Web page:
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Leigh Day awarded Personal Injury team of the year

Leigh Day's Personal Injury team wins award at Solicitors' Journal Awards

Asbestos team of the year

26 May 2016

Leigh Day has won the Personal Injury team award at the Solicitors’ Journal Awards in central London last night.
The team described as a ‘market-leading’ practice, and ‘justifiably the most innovative PI firm in the country’, according to independent directory the Legal 500, collected their award at the annual ceremony which was this year hosted by Andrew Marr.
The team has spent 25 years protecting the rights of those injured at their workplace, making employers accountable for their workers’ safety, giving claimants the same level of legal advice that is available to large companies and their insurers.
In their submission, a full transcript of which is below, the team chose to highlight their work fighting for the rights of victims of the asbestos-related cancer, Mesothelioma.
Case Study:
The asbestos team at Leigh Day represents numerous individual sufferers of asbestos disease.  A number of the team’s cases have set precedents and the team has achieved the highest amount of compensation for pain and suffering awarded to victims of mesothelioma to date: Ghoorah  v- West Essex Clinical Commissioning Group & 4 Others (Lawtel/Kemp).
In addition to fighting for compensation for victims, the team has also been involved in landmark judgments challenging Government decisions which would have had an adverse impact on victims of asbestos disease all over the UK.
In July 2015, Michael Gove conceded defeat in a landmark court case over the legal fees charged to sufferers of Mesothelioma.
Harminder Bains a partner in the asbestos team, who lost her own father to the disease, represented The Asbestos Victims Support Groups Forum UK (The Forum) and Mesothelioma sufferers Ian Doughty and Carole Sloper.
The case was brought after the Government implemented two pieces of legislation, which would have seen sufferers being charged £10,000 or close to it, to commence court proceedings.
It was argued on behalf of the Claimants that mesothelioma sufferers are typically of modest means. Their illness makes them disabled within the terms of the Equality Act 2010.
Invariably they will have recovered a ‘lump sum’ payment under the Pneumoconiosis Etc (Workers’ Compensation) Act, known as the PWC Act, of around £15,000; which would have meant that, provided they have a nominal amount of other capital, they will fall outside the scope of those entitled to benefit from the fee remissions scheme which is £16,000.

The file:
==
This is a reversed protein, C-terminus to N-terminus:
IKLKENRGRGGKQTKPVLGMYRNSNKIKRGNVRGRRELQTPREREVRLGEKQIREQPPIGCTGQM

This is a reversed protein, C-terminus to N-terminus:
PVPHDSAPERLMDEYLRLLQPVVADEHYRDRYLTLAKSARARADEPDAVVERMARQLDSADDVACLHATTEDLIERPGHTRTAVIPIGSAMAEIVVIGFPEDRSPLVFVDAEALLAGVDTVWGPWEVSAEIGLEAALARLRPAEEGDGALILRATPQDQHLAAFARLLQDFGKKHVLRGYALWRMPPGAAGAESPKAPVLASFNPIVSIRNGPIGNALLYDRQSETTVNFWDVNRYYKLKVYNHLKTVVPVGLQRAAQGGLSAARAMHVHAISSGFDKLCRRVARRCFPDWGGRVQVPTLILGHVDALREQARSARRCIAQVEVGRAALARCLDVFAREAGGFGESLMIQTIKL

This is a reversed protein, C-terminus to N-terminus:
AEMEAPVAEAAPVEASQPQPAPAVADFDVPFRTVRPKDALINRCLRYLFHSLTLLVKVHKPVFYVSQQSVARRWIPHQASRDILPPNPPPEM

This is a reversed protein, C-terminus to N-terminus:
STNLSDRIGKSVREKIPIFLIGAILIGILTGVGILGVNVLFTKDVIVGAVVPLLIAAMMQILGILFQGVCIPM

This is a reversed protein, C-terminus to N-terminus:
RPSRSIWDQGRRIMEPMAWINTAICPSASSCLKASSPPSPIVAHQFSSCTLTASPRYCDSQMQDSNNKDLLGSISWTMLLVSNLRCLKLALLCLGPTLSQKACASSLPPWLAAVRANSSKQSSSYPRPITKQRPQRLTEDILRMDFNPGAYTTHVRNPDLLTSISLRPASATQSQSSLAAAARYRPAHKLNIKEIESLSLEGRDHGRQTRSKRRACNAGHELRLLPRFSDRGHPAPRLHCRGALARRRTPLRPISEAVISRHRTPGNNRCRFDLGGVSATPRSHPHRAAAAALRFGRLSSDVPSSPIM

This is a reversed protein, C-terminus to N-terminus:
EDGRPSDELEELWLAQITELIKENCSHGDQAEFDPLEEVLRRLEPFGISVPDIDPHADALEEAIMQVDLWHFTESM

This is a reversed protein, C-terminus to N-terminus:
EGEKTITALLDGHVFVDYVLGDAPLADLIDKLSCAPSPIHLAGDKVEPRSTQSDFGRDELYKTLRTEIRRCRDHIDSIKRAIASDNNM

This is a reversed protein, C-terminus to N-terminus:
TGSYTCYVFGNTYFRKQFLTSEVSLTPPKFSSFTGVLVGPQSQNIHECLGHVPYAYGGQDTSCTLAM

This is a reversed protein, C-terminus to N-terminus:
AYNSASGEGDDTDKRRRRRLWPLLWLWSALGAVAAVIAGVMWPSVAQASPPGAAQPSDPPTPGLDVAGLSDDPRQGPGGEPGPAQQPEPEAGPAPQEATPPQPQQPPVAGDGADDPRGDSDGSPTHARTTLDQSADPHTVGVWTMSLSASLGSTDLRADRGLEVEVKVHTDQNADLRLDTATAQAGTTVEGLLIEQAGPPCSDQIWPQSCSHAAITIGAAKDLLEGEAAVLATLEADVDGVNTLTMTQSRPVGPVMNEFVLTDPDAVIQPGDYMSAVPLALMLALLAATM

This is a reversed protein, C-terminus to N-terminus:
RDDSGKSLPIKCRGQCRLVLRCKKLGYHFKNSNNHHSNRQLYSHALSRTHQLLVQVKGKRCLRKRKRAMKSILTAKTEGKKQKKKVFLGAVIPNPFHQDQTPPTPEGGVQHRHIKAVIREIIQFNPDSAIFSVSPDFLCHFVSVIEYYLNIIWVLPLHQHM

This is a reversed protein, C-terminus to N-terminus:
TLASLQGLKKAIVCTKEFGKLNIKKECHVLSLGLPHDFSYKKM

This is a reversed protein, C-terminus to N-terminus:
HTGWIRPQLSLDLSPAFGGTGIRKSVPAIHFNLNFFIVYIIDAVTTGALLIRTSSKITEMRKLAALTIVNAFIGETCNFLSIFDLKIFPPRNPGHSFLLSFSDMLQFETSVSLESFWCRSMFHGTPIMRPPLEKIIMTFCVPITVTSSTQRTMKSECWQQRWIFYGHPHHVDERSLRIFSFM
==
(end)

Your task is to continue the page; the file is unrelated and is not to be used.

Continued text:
Their claims for damages will generally be worth somewhere in the bracket of £150,000 to £300,000 so that they would have to meet an issue fee to the Courts of £10,000 or close to it.
The Claimants argued that for mesothelioma sufferers with a limited life expectancy giving up any of their disposable capital in the last months of their lives would prevent them from pursuing a claim.
The Claimants applied to the court for permission to Judicially Review the matter on an expedited basis due to the short life expectancy of mesothelioma sufferers. Permission was granted to do so and a hearing date was set for 23 and 24 July 2015.
However, on the 2 July 2015, the Lord Chancellor agreed in a letter to ‘exclude’ from the definition of ‘disposable capital’ compensation awards made to mesothelioma sufferers under the PWC Act, the 2008 Scheme and the Diffuse Mesothelioma Payment Scheme.
This challenge followed the landmark judgment in October 2014 overturning the decision by the UK Government to take substantial sums from mesothelioma sufferers’ damages.
The Forum brought the legal action against the Government after it announced that mesothelioma sufferers should pay up to 25% of their damages towards their own legal costs.  Such costs were previously paid by insurers.
The Forum successfully argued that by including victims of mesothelioma within the reforms in the Legal Aid Sentencing and Punishment of Offenders Act (LASPO), without a review of the likely effects on mesothelioma claims, the Government were acting unlawfully.
Finally, the team represented the Forum’s intervention in the renowned Supreme Court case of Coventry -v- Lawrence.  Upon judgment given on 22 July 2015, Doug Jewell, Chair of the Forum, stated: “This Judgment is extremely welcome.  If Claimants in mesothelioma cases were made liable for additional liabilities such as success fees and ATE premiums, the numbers who pursued claims for personal injury would have declined dramatically.  This would have resulted in families being at a financial disadvantage and could mean their spouse not only losing a partner but also seeing their income slashed.  We believe this would have been a double injustice.”

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